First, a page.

2021: Learning from the Past While Planning
for the Future

If a single lesson is learned as we battle viral pandemics, it is that the collaboration between science and community stakeholders is essential

If a single lesson is learned as we battle viral pandemics, it is that the collaboration between science and community stakeholders is essential. This lesson has long been evident in the work of the Office of AIDS Research (OAR) and was especially obvious in 2020. Critical lessons learned from the 40-year history of HIV research were able to accelerate the extraordinary response to the COVID-19 pandemic. Partnerships among the public sector, academia, the private sector, and community accelerated scientific discovery to successfully develop two vaccines in a year like no other.

Dr. Anthony S. Fauci and I reflected on 2020 accomplishments, plans, and challenges in our joint National Institutes of Health (NIH) Statement on World AIDS Day 2020, including the resilience and collaborations that enabled tremendous HIV research progress despite the COVID-19 pandemic. From the NIH commitment of $6 million dollars to the Centers for AIDS Research for Ending the HIV Epidemic: A Plan for America (EHE), to the early favorable conclusions of the HPTN 083 and HPTN 084 trials demonstrating the safety and effectiveness of long-acting injectable pre-exposure prophylaxis (PrEP), 2020 brought some optimism and progress even among the excessive morbidity and mortality of COVID-19 worldwide.

As we embark on 2021, the OAR is committed to strengthen and advance HIV research at the NIH. The OAR’s mission is to ensure that NIH HIV/AIDS research funding is directed at the highest priority research areas and to facilitate maximal return on the investment. The office was established in 1988 through Section 2353 of the Public Health Service Act to provide leadership in setting the national and global HIV/AIDS research agenda, to identify and establish research priorities and emerging needs, and to develop the NIH Strategic Plan for HIV and HIV-Related Research (The Strategic Plan). The Strategic Plan serves as the guiding framework for the OAR to allocate funds to the NIH Institutes, Centers, and Offices that advance the NIH-wide research agenda and ensure investment of resources in the highest priority areas of scientific opportunity.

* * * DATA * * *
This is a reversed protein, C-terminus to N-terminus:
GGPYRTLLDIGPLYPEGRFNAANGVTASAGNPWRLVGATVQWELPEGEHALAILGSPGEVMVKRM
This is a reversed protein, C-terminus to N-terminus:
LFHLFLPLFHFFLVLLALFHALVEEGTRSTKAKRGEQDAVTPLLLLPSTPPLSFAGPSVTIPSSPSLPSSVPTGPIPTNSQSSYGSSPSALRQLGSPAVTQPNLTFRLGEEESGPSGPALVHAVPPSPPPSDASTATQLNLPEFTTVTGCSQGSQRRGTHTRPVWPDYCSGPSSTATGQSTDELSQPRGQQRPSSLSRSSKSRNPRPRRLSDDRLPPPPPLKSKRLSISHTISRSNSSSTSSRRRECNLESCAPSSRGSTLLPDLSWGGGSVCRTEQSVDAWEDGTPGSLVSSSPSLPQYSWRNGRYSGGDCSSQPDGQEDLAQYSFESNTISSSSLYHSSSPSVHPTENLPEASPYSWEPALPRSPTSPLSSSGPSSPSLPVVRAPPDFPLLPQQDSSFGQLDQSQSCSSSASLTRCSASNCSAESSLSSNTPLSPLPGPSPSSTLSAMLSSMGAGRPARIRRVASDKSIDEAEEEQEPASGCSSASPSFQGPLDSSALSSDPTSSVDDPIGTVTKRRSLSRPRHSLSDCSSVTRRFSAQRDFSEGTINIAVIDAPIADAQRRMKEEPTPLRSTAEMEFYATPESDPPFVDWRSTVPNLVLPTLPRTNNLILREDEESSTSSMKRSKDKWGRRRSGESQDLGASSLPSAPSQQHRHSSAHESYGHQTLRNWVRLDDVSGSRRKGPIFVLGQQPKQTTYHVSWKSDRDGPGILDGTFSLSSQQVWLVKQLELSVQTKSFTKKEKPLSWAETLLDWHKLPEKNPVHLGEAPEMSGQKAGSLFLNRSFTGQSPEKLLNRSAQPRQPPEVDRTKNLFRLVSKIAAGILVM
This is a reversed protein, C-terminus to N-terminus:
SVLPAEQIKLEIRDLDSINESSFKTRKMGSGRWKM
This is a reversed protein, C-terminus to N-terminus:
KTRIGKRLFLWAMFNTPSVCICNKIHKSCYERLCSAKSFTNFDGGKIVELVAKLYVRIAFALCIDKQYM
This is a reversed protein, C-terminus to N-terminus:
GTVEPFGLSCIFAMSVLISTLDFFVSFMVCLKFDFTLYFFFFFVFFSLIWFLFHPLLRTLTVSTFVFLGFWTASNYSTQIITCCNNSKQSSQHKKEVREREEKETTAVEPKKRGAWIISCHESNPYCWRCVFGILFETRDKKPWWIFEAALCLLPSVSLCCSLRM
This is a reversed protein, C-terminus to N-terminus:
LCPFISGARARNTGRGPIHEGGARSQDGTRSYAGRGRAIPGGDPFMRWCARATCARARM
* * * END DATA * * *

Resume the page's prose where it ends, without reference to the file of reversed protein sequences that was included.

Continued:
In 2020, the OAR developed the first 5-year Strategic Plan, covering fiscal years 2021–2025, to accommodate a longer-term vision and to better address the natural progress of research than the previous 2-year plans. The plan builds upon scientific progress and opportunities for advancing HIV/AIDS research toward an end to the pandemic and has a 5-year cycle that aligns with major domestic and international HIV strategies.

The OAR is already engaged in implementing the 2021 agenda for NIH HIV research that includes—

  • Engage EHE stakeholders and communities and pursue a robust and responsive EHE portfolio;
  • Develop the annual Professional Judgment Budget;
  • Provide guidance for the Congressional Justification Budget documents;
  • Execute the HIV budget process;
  • Analyze NIH HIV research investments to determine funding trends, alignment with current priorities, and opportunities for collaboration and synergies across NIH;
  • Provide resources for novel and innovative HIV research, including expansion of the pool of multidisciplinary and diverse early-stage HIV researchers;
  • Continue engagement with extramural and intramural stakeholders through the Office of AIDS Research Advisory Council, the NIH HIV/AIDS Executive Committee, Listening Sessions, and interaction with community, investigators, and advocacy groups;
  • Disseminate the OAR HIV Stakeholder Outreach and Engagement Report;
  • Develop a framework to accelerate HIV research with lessons learned from COVID strategies and programs; and
  • Use data analytics to identify priority research areas.

We are at a pivotal time for HIV research. The tools to end the HIV pandemic are within our grasp and the path has been paved for promising scientific discovery in the new year. Valuable lessons from the COVID-19 pandemic—including the accelerated widespread use of telemedicine and mHealth technologies, point-of-care and home-based testing products, renewal of clinical trial network funding, and development of novel diagnostic platforms—have opened the door for new progress with HIV. The OAR looks forward to continuing the momentum as we work collaboratively to end the HIV pandemic.

To learn more about the OAR and how it catalyzes the NIH HIV/AIDS research investment, please visit the OAR website and see the HIV Policy and Research and NIH HIV Research Program sections.

Maureen M. Goodenow, Ph.D.
Associate Director for AIDS Research and
Director, Office of AIDS Research
National Institutes of Health

This page last reviewed on February 9, 2021